How to Design and Apply an Objective Structured Clinical Examination (OSCE) in Medical Education?
The Objective Structured Clinical Examination (OSCE) is considered a gold standard summative and formative assessment method wherein it is a comprehensive and standardized tool assessing the clinical competencies including psychomotor domain, attitudes, and behaviors that will be manifested in the real work of the medical graduates. Therefore, the implementation of OSCE depends on the design of a blueprint that consists of two axes; the first axis is the tested competencies according to the learning objectives while the second axis represents a system or problem that is related to these competencies. Thus, the blueprint of OSCE is a translation for the learning objectives into clinical competences such as history taking, physical examination, radiographic and laboratory data interpretation, technical skills, attitudinal behaviors, and counseling skills. In addition, the utility index proved that OSCE has a good balance for acceptability, reliability, validity, credibility, feasibility, cost, and educational impact. However, the use of OSCE for the students' assessment is considered expensive and exhausted because it requires many facilities, a great deal of the personnel besides the needed consuming time for its application.
1. Elshama SS. How to Develop Medical Education (Implementation View). 1st ed. Scholars' Press Germany; 2016.
2. Barry M, Noonan M, Bradshaw C, Murphy-Tighe S. An exploration of student midwives' experiences of the Objective Structured Clinical Examination assessment process. Nurse Educ Today. 2012;32(6):690-4. doi: 10.1016/j.nedt.2011.09.007.
3. Zayyan M. Objective structured clinical examination: the assessment of choice. Oman Med J. 2011;26(4):219-22. doi: 10.5001/omj.2011.55.
4. Barman A. Critiques on the Objective Structured Clinical Examination. Ann Acad Med Singap. 2005;34(8):478-82.
5. Nulty DD, Mitchell ML, Jeffrey CA, Henderson A, Groves M. Best Practice Guidelines for use of OSCEs: Maximising value for student learning. Nurse Educ Today. 2011;31(2):145-51. doi: 10.1016/j.nedt.2010.05.006.
6. Jay A. Students’ perceptions of the OSCE: a valid assessment tool? Br J Midwifery 2007;15(1):32-7. doi: 10.12968/bjom.2007.15.1.22677.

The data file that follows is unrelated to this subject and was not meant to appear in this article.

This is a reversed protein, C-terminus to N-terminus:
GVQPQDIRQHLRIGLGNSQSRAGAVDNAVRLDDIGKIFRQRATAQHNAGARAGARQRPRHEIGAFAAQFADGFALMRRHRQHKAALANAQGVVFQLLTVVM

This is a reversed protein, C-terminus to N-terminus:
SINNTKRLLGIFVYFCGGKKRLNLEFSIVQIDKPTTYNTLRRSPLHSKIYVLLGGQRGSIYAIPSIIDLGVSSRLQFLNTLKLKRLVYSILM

7. Mitchell ML, Henderson A, Groves M, Dalton M, Nulty D. The objective structured clinical examination (OSCE): optimising its value in the undergraduate nursing curriculum. Nurse Educ Today. 2009;29(4):398-404. doi: 10.1016/j.nedt.2008.10.007.
8. Elshama SS. How to Use Simulation in Medical Education. 1st ed. Scholars' Press Germany; 2016.
9. Davis DA, Mazmanian PE, Fordis M, Van Harrison R, Thorpe KE, Perrier L. Accuracy of physician self-assessment compared with observed measures of competence: a systematic review. JAMA. 2006;296(9):1094-102. doi: 10.1001/jama.296.9.1094.
10. Mookherjee S, Chang A, Boscardin CK, Hauer KE. How to develop a competency-based examination blueprint for longitudinal standardized patient clinical skills assessments. Med Teach. 2013;35(11):883-90. doi: 10.3109/0142159X.2013.809408.
11. Khan KZ, Gaunt K, Ramachandran S, Pushkar P. The Objective Structured Clinical Examination (OSCE): AMEE Guide No. 81. Part II: organisation & administration. Med Teach. 2013;35(9):e1447-63. doi: 10.3109/0142159X.2013.818635.
12. Turner JL, Dankoski ME. Objective structured clinical exams: a critical review. Fam Med. 2008;40(8):574-8.
13. Al Omari A, Shawagfa ZM. New experience with objective structured clinical examination in Jordan. Rawal Med J. 2010;35(1):78-81.
14. Iqbal M, Khizar B, Zaidi Z. Revising an objective structured clinical examination in a resource-limited Pakistani Medical School. Educ Health (Abingdon). 2009;22(1):209.
15. Varkey P, Natt N, Lesnick T, Downing S, Yudkowsky R. Validity evidence for an OSCE to assess competency in systems-based practice and practice-based learning and improvement: a preliminary investigation. Acad Med. 2008;83(8):775-80. doi: 10.1097/ACM.0b013e31817ec873.
16. Brannick MT, Erol-Korkmaz HT, Prewett M. A systematic review of the reliability of objective structured clinical examination scores. Med Educ. 2011;45(12):1181-9. doi: 10.1111/j.1365-2923.2011.04075.x.
17. Selim AA, Ramadan FH, El-Gueneidy MM, Gaafer MM. Using Objective Structured Clinical Examination (OSCE) in undergraduate psychiatric nursing education: is it reliable and valid? Nurse Educ Today. 2012;32(3):283-8. doi: 10.1016/j.nedt.2011.04.006.
18. El-Nemer A, Kandeel N. Using OSCE as an assessment tool for clinical skills: nursing students' feedback. Aust J Basic & Appl Sci. 2009;3(3):2465-72.
19. Nasir AA, Yusuf AS, Abdur-Rahman LO, Babalola OM, Adeyeye AA, Popoola AA, Adeniran JO. Medical students' perception of objective structured clinical examination: a feedback for process improvement. J Surg Educ. 2014;71(5):701-6. doi: 10.1016/j.jsurg.2014.02.010.
20. Zakarija-Grković I, Šimunović V. Introduction and preparation of an objective structured clinical examination in family medicine for undergraduate students at the University of Split. Acta Med Acad. 2012;41(1):68-74. doi: 10.5644/ama2006-124.39.